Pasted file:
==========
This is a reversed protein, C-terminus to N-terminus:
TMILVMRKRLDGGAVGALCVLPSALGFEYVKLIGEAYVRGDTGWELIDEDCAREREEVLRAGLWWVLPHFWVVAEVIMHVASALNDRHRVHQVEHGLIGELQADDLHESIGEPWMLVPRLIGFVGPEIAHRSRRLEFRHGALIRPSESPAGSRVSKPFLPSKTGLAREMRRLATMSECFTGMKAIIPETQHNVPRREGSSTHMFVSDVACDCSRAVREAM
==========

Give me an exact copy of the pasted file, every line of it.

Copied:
This is a reversed protein, C-terminus to N-terminus:
TMILVMRKRLDGGAVGALCVLPSALGFEYVKLIGEAYVRGDTGWELIDEDCAREREEVLRAGLWWVLPHFWVVAEVIMHVASALNDRHRVHQVEHGLIGELQADDLHESIGEPWMLVPRLIGFVGPEIAHRSRRLEFRHGALIRPSESPAGSRVSKPFLPSKTGLAREMRRLATMSECFTGMKAIIPETQHNVPRREGSSTHMFVSDVACDCSRAVREAM